Effects of proximal fibular osteotomy on stress changes in mild knee osteoarthritis with varus deformity: a finite element analysis
BACKGROUND Many previous studies lack sufficient quantitative evidences about changes in biomechanical properties of the knee in response to proximal fibular osteotomy (PFO). Therefore, the aim of this study was to compare the preoperative and postoperative effects of PFO on mechanical stresses in the knee joint and provide with a biomechanical basis for PFO in the treatment of mild knee osteoarthritis (KOA) with varus deformity.
METHODS A total of 10 patients suffering mild KOA with varus deformity were enrolled in this study. Their image data from computerized tomography (CT) and magnetic resonance imaging (MRI) were used for finite element models, and PFO models were established. Static structural analysis was carried out using ABAQUS to compare the von Mises stress distribution and values of the maximal von Mises stress of femoral cartilage, meniscuses, tibial cartilages, and tibial plateau before and after surgery.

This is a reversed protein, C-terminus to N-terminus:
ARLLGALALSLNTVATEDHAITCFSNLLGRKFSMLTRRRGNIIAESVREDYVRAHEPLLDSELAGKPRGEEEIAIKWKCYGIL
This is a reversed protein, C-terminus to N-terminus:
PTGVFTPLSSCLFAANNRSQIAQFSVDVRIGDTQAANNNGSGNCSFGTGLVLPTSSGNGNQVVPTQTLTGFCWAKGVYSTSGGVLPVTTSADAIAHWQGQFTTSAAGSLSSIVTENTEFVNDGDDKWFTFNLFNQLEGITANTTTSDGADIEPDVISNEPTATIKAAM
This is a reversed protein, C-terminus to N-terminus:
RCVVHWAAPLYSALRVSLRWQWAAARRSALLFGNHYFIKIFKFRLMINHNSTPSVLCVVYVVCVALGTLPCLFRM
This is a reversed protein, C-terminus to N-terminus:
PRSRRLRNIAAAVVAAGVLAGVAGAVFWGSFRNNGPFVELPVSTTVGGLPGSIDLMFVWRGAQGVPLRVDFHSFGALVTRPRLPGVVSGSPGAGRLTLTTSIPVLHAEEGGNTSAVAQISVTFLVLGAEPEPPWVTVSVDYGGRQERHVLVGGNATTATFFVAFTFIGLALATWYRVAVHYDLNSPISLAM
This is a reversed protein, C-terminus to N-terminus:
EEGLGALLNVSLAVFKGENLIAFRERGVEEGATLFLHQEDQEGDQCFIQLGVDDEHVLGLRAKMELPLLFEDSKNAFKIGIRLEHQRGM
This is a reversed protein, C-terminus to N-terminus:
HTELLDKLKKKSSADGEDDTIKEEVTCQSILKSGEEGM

RESULTS The stress distribution in the cortical bone of the tibial plateau showed that stresses were transferred from the anterior medial area to the posterior medial area after PFO. Values of the maximal von Mises stress in femoral cartilage, medial meniscus, medial tibial cartilage, and tibial plateau after surgery were significantly lower than the preoperative values, with statistically significant differences (P<0.05). Postoperative values of the maximal von Mises stress of lateral meniscus and lateral tibial cartilage were significantly higher than the preoperative ones, with statistically significant differences (P<0.05).
CONCLUSION PFO could reduce the stresses in the medial compartment of the knee joint with stress pathways transferring from the anterior medial area to the posterior medial area of the tibial plateau. Therefore, PFO is recommended for the treatment of mild KOA with varus deformity featuring favorably pain-relieving effects.